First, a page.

The efficiency of solar cells can be increased by thin-film contacts developed by researchers at KAUST.
Improving the performance of solar cells requires scrutinizing every aspect of their design. First, this means improving the crystalline quality of the absorbing material to maximize the conversion of photons to negatively charged electrons and positively charged holes. Next, the device’s architecture must be optimized to ensure these charge carriers can move efficiently through the material. Finally, the electrical contacts that extract the carriers from the device and into an external circuit need to be perfected.
Xinbo Yang and his colleagues from the KAUST Solar Center and the KAUST Core Lab, together with coworkers from the Australian National University, focus on this third step by developing electron-selective tantalum-nitride thin-film contacts for silicon solar cells.
The interface between a silicon and a metal contact can create a high-resistance barrier that disrupts the current flow. Additionally, the metal-induced electronic states at the surface of silicon enable the charge carrier to recombine, which reduces the conversion efficiency. Traditionally, high-cost processes, such as diffusion and chemical vapor deposition of additional layers were adopted to reduce the contact resistance and carrier recombination.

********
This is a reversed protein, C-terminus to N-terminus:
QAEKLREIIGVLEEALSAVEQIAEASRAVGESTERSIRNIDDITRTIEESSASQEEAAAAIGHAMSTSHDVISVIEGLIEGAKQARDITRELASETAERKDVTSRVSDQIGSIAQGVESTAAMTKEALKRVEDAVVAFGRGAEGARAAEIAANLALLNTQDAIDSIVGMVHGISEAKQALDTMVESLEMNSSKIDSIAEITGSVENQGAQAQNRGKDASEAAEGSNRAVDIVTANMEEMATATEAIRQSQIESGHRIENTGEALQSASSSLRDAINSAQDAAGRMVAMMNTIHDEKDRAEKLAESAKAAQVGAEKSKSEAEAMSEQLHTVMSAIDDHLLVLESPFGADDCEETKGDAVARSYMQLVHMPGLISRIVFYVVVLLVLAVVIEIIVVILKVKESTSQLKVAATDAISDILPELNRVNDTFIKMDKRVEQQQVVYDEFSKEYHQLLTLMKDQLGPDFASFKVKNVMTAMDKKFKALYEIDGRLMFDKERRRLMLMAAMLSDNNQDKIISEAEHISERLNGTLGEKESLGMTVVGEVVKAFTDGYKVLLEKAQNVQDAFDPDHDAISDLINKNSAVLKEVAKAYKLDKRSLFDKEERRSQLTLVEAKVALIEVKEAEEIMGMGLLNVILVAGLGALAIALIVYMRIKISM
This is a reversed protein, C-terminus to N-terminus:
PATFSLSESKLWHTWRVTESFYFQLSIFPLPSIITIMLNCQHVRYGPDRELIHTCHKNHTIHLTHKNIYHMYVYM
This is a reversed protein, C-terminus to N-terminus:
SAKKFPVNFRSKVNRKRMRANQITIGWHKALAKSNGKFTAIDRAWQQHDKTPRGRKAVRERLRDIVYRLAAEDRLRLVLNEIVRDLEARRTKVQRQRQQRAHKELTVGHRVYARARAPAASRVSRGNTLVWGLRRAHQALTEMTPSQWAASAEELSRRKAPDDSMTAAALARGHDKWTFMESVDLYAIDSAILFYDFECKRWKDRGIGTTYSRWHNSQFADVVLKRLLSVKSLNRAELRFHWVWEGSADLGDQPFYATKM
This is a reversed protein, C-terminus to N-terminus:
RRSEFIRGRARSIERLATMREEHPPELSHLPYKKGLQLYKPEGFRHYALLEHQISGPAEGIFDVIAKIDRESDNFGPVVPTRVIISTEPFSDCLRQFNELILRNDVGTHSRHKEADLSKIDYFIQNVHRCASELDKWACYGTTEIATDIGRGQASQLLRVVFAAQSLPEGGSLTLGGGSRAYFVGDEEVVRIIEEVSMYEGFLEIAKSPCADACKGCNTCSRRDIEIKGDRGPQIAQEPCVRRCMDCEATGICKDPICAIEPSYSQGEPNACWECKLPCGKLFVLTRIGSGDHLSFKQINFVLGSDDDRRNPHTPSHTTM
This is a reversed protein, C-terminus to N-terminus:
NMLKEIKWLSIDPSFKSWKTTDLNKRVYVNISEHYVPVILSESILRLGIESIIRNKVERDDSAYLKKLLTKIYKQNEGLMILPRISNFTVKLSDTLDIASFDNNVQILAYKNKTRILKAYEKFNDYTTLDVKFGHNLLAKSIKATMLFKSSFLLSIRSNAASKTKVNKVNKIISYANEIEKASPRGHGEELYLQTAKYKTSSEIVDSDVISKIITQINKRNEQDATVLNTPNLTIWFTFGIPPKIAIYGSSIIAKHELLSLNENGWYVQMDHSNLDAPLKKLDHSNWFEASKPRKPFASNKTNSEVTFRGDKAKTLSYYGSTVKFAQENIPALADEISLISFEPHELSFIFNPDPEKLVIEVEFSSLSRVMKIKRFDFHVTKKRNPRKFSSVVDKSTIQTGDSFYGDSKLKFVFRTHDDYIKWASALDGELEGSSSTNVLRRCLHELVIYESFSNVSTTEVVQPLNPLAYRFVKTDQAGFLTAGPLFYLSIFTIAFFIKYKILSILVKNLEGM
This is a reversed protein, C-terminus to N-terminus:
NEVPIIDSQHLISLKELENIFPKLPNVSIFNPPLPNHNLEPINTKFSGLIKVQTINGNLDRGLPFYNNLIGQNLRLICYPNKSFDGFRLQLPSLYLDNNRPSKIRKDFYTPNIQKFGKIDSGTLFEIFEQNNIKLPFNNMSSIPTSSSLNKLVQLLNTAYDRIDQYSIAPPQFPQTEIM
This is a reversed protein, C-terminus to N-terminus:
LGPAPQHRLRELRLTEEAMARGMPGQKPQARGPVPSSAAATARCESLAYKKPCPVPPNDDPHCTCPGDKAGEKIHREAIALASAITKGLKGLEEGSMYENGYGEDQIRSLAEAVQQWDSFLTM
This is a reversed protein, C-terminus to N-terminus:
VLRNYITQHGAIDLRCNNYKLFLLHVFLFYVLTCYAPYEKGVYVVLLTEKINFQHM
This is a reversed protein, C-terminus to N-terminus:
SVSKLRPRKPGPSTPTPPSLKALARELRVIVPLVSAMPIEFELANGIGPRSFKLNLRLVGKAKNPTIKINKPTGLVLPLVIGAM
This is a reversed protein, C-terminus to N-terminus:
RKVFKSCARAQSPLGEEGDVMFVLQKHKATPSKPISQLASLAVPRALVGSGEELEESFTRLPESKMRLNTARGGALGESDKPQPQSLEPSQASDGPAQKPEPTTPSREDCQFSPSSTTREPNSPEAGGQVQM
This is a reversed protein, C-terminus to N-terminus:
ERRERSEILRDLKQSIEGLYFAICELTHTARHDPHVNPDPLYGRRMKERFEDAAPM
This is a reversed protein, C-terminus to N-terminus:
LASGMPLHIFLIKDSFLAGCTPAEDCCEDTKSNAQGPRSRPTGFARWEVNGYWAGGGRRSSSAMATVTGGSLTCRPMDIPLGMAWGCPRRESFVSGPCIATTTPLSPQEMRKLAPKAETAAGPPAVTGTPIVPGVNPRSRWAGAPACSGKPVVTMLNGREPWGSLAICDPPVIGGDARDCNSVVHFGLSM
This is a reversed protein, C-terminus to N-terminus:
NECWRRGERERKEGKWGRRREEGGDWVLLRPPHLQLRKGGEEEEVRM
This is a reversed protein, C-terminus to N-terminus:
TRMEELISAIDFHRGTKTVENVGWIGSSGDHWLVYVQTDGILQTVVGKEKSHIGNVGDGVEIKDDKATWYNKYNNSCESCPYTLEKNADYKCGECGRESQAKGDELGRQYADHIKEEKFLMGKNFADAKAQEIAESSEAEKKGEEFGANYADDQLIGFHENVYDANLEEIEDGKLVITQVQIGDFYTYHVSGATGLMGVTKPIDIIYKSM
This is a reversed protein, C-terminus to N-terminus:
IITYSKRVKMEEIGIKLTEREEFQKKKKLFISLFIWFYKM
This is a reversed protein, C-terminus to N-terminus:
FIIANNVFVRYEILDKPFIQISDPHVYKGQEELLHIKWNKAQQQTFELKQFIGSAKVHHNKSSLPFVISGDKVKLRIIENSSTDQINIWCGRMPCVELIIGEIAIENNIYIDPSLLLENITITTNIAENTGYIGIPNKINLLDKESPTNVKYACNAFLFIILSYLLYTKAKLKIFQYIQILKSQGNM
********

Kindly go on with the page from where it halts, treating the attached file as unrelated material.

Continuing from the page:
Yang and the team combat these problems by placing tantalum nitride on silicon using a method known as atomic layer deposition: they do this by exposing the surface to a gas, causing a high-quality thin film to build up one atom at a time.
“Electron-selective tantalum-nitride contacts can simultaneously reduce the charge carrier recombination and contact resistance,” explains Yang. “This can simplify the complexity of fabricating the device and lower the production cost.”
By experimentally investigating the electrical properties of the tantalum nitride–silicon interface, the researchers showed that the tantalum nitride interlayer was able to reduce the contact resistance to the flow of electrons from silicon and metal contacts made of silver or aluminum. But, it simultaneously blocked the flow of holes, reducing the carrier recombination.
Read more: Thin films for more efficient solar cells
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